Now The Apple iPhone Sucks? Please

January 11, 2007

This is probably the way things work in the tech blogosphere, but I find it kind of strange that the iPhone, a product that many people drooled over and hoped for all of last year, was finally created by Apple in a hugely unique and awesome way (it’s basically the full-screen iPod Video and a cell phone combined), yet not even a day later, it seems to have a target on its back. Where’s the gratitude?

Anyhow, some gripes are the iPhone being a closed system, underpowered (4 GB storage), overpriced, no keyboard buttons, a scratch-prone screen, etc.

I think technophiles should take a step back at look at an article like this one about how most (average) people use their cell phones.

A US poll revealed:

“75 per cent didn’t send any form of data other than text messaging, the cheapest data service.”

A Canadian poll revealed:

“15 per cent said they text message, 11 per cent download ring tones, 7 per cent use e-mail, 3 per cent download music, and 3 per cent said they watch TV or video”

So I strongly doubt the vast majority of cell phone users are going to care about many of the aforementioned technologcal issues. They just want to make phone calls, and if this is easier with an iPhone, everything else is icing on the cake. I don’t think the average consumer thinks about specs in much detail. People showing photographs to their friends via the large, bright screen will probably do more to sell this thing than any tech spec.

Plus, the market for cellphones is even larger than that of iPod. Everyone from teenagers to grandparents has or wants a cellphone. Apple doesn’t even have to dominate the cell phone market to sell scads of iPhones.

In the past, people have always doubted Apple and underestimated its products for superficial reasons. The iMac was underpowered and had fruity colors. The iPod was a music player coming from a computer company. The iPod Shuffle had no screen. The iPod Nano didn’t have enough storage. You’d think this would be enough proof that underpowered doesn’t mean much as long as the product gets the job done for a fair price.

Yes, the price for many Apple products always seems $100 – $200 too high. But Apple is a brand that people trust. A product’s price can’t be summed up just by the hardware that’s in it. A brand can drive value for no logical reason at all – these Jimmy Choo shoes and bags make an iPhone look like a relative bargain.

I stand by my previous opinion that the iPhone is a paradigm changer. The iPhone is certainly the first in a long line of incredible Apple products that will take computing to the next level.

For a saner, big picture perspective, I think BusinessWeek has the iPhone dialed.

Comments

  1. tunequest says:

    Nah, The iPhone doesn’t suck. But I think using the name “iPhone” is overly narrow and restrictive from a marketing POV.

    The mobile computing applications are the real paradigm shifts here. Being able to surf and email on a handheld with Apple’s legendary elegance is breakthrough. It doesn’t make sense for the company to brand it as a phone when that capability is the second fiddle. I remember reading somewhere that the iPod was called “iPod” because Steve didn’t want the device to be boxed in as strictly a music player.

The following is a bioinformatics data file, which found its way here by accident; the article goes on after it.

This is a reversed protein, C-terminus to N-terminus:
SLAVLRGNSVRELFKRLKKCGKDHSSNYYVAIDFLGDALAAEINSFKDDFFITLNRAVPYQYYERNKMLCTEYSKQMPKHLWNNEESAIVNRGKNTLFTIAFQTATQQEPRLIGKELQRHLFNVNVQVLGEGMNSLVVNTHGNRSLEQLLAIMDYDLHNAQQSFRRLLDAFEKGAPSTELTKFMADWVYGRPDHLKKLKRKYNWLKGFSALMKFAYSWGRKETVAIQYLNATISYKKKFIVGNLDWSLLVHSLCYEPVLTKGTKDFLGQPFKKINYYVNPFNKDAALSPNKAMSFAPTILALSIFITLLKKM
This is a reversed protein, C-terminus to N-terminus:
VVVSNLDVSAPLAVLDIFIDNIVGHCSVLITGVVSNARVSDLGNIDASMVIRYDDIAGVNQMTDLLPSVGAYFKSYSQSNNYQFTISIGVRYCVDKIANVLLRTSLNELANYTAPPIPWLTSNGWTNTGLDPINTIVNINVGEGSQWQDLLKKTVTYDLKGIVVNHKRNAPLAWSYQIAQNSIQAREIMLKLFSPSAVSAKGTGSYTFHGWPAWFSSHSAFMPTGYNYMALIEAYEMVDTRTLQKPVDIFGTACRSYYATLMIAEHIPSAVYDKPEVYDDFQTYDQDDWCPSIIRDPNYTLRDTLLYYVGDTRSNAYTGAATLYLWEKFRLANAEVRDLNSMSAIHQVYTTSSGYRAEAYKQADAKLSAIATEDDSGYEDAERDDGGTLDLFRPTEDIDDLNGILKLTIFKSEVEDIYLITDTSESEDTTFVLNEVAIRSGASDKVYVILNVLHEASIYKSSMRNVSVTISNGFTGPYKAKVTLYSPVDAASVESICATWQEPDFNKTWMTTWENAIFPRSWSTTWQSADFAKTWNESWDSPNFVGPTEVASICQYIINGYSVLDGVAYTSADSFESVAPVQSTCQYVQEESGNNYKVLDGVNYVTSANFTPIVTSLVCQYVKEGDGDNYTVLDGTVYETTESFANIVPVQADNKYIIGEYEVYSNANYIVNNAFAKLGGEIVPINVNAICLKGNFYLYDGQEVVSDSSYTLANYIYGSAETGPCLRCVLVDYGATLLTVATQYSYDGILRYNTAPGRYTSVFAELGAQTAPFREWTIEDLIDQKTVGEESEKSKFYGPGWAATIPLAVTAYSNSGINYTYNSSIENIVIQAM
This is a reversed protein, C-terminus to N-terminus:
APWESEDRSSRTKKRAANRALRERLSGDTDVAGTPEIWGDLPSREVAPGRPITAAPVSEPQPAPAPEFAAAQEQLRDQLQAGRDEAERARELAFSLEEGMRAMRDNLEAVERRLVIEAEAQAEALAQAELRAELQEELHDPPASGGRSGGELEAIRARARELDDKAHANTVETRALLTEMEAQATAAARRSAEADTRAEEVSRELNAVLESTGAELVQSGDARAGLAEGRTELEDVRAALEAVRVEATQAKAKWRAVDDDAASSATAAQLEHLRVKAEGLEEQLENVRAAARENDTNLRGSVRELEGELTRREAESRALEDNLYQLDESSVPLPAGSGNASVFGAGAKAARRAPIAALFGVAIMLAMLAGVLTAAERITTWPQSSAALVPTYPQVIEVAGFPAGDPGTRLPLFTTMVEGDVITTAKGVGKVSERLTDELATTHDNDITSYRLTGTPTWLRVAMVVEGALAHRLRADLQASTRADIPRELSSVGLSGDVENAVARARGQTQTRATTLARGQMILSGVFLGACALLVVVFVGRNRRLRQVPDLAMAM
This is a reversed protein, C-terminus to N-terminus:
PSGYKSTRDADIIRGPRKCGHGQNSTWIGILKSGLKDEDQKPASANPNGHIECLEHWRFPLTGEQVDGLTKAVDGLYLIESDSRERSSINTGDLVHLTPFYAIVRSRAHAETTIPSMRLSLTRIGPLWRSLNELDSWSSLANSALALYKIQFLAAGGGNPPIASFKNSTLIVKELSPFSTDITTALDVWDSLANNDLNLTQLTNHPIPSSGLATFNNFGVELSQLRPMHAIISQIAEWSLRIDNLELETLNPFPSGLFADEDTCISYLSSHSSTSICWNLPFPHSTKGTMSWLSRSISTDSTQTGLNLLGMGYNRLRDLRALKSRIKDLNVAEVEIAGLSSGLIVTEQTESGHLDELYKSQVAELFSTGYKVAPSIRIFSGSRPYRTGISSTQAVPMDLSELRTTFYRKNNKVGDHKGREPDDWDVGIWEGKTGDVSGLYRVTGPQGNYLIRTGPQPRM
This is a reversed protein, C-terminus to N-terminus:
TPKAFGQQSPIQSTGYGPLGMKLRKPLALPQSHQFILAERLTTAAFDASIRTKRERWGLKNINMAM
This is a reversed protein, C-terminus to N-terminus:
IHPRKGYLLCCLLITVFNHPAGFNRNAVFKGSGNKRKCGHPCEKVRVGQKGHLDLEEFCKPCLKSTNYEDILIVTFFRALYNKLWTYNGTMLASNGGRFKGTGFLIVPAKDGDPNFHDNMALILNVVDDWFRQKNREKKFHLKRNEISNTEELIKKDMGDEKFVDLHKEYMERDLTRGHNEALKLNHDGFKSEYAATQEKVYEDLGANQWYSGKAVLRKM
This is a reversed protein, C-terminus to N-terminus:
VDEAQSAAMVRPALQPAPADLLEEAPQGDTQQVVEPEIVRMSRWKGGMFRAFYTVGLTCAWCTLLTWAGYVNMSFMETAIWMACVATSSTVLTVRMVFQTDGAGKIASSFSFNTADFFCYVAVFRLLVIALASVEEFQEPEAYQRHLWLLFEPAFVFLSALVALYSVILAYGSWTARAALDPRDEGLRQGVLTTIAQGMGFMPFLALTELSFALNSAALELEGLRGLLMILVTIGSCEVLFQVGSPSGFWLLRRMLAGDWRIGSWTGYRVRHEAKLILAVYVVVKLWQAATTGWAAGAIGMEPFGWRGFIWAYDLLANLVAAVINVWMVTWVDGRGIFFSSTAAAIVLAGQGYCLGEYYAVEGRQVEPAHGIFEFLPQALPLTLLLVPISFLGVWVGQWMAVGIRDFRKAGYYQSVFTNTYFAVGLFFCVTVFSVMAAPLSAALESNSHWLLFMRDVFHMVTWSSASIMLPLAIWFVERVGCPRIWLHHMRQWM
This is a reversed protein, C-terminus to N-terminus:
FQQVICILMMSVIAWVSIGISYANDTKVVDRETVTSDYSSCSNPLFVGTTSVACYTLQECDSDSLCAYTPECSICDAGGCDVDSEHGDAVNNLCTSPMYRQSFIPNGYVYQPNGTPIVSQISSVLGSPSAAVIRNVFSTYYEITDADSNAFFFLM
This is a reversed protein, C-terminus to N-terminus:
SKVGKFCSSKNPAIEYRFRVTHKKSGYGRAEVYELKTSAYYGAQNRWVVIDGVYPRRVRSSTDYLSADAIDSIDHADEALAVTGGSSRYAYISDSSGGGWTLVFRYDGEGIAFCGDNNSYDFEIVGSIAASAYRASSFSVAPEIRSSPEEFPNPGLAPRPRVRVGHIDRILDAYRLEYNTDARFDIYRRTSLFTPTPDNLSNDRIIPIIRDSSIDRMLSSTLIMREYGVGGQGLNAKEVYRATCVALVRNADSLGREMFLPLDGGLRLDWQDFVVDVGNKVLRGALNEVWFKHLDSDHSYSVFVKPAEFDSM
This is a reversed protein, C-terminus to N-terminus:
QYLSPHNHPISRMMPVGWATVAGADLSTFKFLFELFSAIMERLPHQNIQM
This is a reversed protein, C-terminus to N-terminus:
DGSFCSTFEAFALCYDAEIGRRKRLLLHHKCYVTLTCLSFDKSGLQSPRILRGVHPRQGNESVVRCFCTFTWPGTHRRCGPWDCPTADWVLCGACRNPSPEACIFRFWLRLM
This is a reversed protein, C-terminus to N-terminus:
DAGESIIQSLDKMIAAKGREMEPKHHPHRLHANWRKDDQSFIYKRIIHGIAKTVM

Though with the Cisco suit, there’s now an excuse to change the iPhone’s name before June…

  2. Webomatica says:

    Hey. (I saw your post regarding iPhone, which was good BTW).

    Actually you raise a good point. The iPhone is probably not the best name. This is some kind of entry point into pocket computing – the Newton’s Revenge.

    Most likely it’s called the iPhone because so many people expected it to be, and it’s a hook to get all the cell phone users out there looking at Apple – plus it immediately generated a lot of marketing buzz. Then, down the road they can transition it (or the iPod) into the pocket computer-PDA-type thing we’re starting to drool over, now.

    Cisco can just keep its restrictive name in the end.

  3. Aneel says:

    Expecting another innovative design in cell phone arena. Let’s see

  4. webomatica says:

    Gee Aneel I’m wondering if your comment got chopped in half. Oh well…

  5. Rolf says:

    Yeah, well, if you just want a phone for making calls and sending texts, then buy a phone that claims to be a phone and nothing more. Don’t buy a phone and tell me it’s a smartphone, even so it’s a thousand times dumber than my Nokia 6600 from 2003, which is a REAL smartphone. (Meaning that it can run compiled executibles.) And don’t tell me that my phone is “crippled” or “not so smart” and that the iPhone is “years ahead” like Steve Jobs did – it isn’t, and it’s more crippled and stupid than any “smart” phone I’ve ever seen. If you want a REAL smartphone then get the Nokia N95. Or even a 6600 like me, for dirt cheap. Dude, I’ve got ports of Doom and Quake on it, and a fricking SNES emulator.

  6. webomatica says:

    You sound like a power user… and obviously aren’t the target market for the iPhone.

    Does not being able to play Doom and Quake and SNES games stop anybody from buying an iPod?

    Thanks for reading and commenting!

  7. Joe Realist says:

    A US poll revealed:

    “75 per cent didn’t send any form of data other than text messaging, the cheapest data service.”

    A Canadian poll revealed:

    “15 per cent said they text message, 11 per cent download ring tones, 7 per cent use e-mail, 3 per cent download music, and 3 per cent said they watch TV or video”

    Umm buddy…this doesn’t show that people will want the Ipod because most people don’t use advanced features. What it shows is that only power users use these features and if a phone cant do it well they have no reason to buy it. And since normal people don’t use these things, WHY WOULD THEY WANT AN IPHONE???

  8. webomatica says:

    Joe Realist, Apple is already working on the iPhone Shuffle, just for you. :)